A unique timepiece inspired by impractical automobile designs of yore is a lot more wearable than it looks.
Manually wound movement with 45-hour power reserve
57mm by 47mm in titanium
WHAT IT IS:
MB&F’s HM9 Flow is the brand’s latest Horological Machine, and it harks back to the late 1940s and the 1950s, when aerodynamics from airplane designs were beginning to inﬂuence car designs. This “transition” period was marked by curvilinear forms driven more by aesthetics than by science. HM9 pays tribute to this with its case design. The HM9 serves as a “driving watch”, with a dial that’s perpendicular to the movement, so the wearer can keep his or her hand on the steering wheel while reading the time effortlessly. Two editions are available: Road, which features a speedometer-style dial; and Air, which has an aviation-type dial.
HOW IT LOOKS:
The HM9 could almost be mistaken for a model of a concept car, given its design – MB&F has succeeded admirably in reimagining the sports cars of the 1940s as a timepiece for the wrist. With this case design, it’s easy to miss all the details that make the watch what it is. The twin balance wheels are visible through symmetrical sapphire crystals ﬂanking the crown, for instance, while the planetary differential that averages them out can be observed through a third crystal between them. The brushed and polished surfaces also enhance the general aesthetics, with the impeccably ﬁnished movement inside rounding things up to create a complete package.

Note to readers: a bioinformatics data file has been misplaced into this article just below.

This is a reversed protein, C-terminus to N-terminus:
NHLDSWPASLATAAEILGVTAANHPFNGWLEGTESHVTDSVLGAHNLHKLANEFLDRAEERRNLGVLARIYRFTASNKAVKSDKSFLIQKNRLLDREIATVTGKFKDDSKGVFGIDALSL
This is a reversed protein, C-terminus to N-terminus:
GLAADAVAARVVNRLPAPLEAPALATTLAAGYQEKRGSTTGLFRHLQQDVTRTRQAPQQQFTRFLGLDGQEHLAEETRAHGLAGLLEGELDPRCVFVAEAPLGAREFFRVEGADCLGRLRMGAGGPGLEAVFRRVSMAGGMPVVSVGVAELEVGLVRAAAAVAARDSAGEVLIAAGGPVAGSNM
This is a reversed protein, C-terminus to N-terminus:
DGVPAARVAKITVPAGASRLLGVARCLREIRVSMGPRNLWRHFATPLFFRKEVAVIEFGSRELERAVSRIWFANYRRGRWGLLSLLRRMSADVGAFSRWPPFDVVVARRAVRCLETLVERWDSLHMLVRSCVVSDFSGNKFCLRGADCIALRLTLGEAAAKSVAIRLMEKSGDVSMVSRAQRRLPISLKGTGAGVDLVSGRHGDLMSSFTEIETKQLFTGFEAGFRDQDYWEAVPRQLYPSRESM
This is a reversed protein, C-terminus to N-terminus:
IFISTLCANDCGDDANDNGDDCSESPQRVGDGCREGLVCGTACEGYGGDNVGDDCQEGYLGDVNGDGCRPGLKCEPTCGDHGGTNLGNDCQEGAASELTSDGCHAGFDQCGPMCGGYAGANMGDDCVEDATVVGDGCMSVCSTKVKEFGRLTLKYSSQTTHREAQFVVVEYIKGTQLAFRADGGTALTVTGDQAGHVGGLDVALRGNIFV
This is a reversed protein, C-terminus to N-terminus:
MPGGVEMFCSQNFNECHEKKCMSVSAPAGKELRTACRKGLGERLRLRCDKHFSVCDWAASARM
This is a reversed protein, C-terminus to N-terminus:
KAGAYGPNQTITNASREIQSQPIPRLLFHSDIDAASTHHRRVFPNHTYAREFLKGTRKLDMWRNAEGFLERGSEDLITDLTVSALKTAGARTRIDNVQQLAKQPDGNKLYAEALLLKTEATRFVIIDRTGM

HOW IT WEARS:
The surprising thing about this timepiece is how wearable it is. Despite its sizeable dimensions and rounded multi-part form, the HM9 is actually pretty darn comfortable on the wrist, thanks to the lugs positioned beneath the case. The use of titanium for the case helps, too, by minimising its weight. Despite the out-of-this-world aesthetics of his brand’s timepieces, CEO Maximilian Busser makes sure they are suited for the real world in other ways: Wearability is a priority – all MB&F timepieces have to ﬁt Busser’s own, relatively slim, wrist ﬁrst. Comfort aside, explaining why you have a model car on your wrist will be another matter.
TEXT CHARLIE LIM